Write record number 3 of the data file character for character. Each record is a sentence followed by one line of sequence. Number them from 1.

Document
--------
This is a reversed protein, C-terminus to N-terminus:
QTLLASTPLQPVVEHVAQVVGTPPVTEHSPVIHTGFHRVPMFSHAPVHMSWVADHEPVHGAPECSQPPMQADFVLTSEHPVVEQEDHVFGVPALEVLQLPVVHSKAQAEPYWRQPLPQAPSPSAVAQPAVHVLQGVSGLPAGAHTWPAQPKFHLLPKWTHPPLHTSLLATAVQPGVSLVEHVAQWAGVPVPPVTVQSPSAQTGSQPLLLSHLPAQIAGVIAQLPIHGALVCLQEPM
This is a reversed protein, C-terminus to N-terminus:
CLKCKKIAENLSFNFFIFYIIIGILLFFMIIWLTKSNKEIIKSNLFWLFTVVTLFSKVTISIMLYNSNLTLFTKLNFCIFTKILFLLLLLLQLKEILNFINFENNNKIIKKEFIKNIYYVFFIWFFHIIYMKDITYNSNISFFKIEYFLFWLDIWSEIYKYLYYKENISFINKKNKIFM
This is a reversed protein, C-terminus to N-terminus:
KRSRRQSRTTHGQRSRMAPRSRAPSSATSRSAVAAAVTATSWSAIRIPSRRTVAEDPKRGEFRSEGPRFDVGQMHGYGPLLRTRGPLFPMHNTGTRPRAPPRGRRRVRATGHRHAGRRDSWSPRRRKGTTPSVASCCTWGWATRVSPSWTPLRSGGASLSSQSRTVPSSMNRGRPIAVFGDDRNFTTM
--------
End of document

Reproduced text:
This is a reversed protein, C-terminus to N-terminus:
KRSRRQSRTTHGQRSRMAPRSRAPSSATSRSAVAAAVTATSWSAIRIPSRRTVAEDPKRGEFRSEGPRFDVGQMHGYGPLLRTRGPLFPMHNTGTRPRAPPRGRRRVRATGHRHAGRRDSWSPRRRKGTTPSVASCCTWGWATRVSPSWTPLRSGGASLSSQSRTVPSSMNRGRPIAVFGDDRNFTTM